In this step you will create a container in blob storage to hold your files. A container is similar to a file folder. We use will use a cloud storage tool for this step.

2A. Launch your preferred cloud storage tool.

2B. Open the storage account in your tool. You will need to supply the storage account name (Step 1E) and a storage key (Step 1G).

2C. Use your cloud storage tool to create a new container.  Be sure to specify both name and container access level in the dialog.

  · Name: Give the container any name you like, such as web.
  · Access Control: Specify public blob access.

Step 3: Upload Files
In this step you will upload your static web files to the container you created in Step 2 using your cloud storage tool.

3A. In your cloud storage tool, select the container and click the toolbar button to upload blobs. A file open dialog will appear.

3B. Navigate to the folder where your static web files reside, select the files to upload and click Open.

3C. Wait for your files to upload and appear in the cloud storage tool.

3D. Check the Name (Uri) and ContentType property of each file you uploaded and revise them if necessary:

· Name: If you uploaded from your root web folder, no changes are needed. If you uploaded from a subfolder (such as /Images), you must rename blobs to have the “folder/” prefix in their name. For example, if you uploaded logo.jpg from an images subfolder, rename the blob from “logo.jpg” to “images/logo.jpg”.
· ContentType: The content type must be set or a web browser will be unsure what to do with the file. The content type may have automatically been set properly based on the file you uploaded and the tool you are using. If not, manually set it. The table below shows some common web file types and the proper ContentType value that should be specified.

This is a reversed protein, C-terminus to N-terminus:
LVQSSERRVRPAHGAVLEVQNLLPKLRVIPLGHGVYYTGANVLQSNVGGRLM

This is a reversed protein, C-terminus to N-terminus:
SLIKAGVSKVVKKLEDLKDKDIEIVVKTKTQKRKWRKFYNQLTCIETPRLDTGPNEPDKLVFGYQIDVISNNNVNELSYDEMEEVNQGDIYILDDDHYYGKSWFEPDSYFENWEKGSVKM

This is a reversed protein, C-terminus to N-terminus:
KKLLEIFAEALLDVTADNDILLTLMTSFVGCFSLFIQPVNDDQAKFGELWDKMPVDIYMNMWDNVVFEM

File Type
Content Type
.htm, .html
.jpg, .jpeg

Be sure to check and correct the name and content type of each file you have uploaded.

3E. If you have subfolders of web content, repeat steps 3A-3D for each subfolder.

Step 4: Test Navigation

In this you will confirm your ability to access the site.
4A. Find the root index file of your web site and compute its URL as follows (the cloud storage tool you are using may be able to do this for you):


In the example we have been showing, the URL is:

4B. Visit your web URL in a browser. The site should come up, and should be fully navigable. Voila!

If the site is not accessible or is partially accessible with content missing, double check you have correctly performed the previous steps. Here’s a checklist:

· Did you create your storage account?
· Are the storage account name and key you have been using the correct ones?
· Did you create your container with a public access level?
· Is the container name you are using the correct one?
· Did you upload all of your web files to the container?
· Is the index file name you are using the correct one?
· Did you rename blobs from subfolders to have the folder prefix in their names?
· Did you verify the blobs have the correct content type?

Concluding Remarks
Congratulations, I knew you could do it! I have never been prouder.

It’s beyond the scope of this recipe, but be aware that if you wanted to have a prettier domain name you can map a custom domain to your container or forward a custom domain to your container/root-index-file.

Although running your static web site out of blob storage is quite inexpensive, you should remember to delete the blobs when you no longer need them; otherwise you’ll be charged for the storage and bandwidth used month after month.
What we’ve done here is quite different from how you would host a complex or dynamic web site using the Compute service; I hope it has served its purpose to get something of yours up in the cloud in a short period of time—and that it spurs you on to something more ambitious.

Next: Cloud Gourmet #3 - 30-Minute Meal: Migrating a Simple Database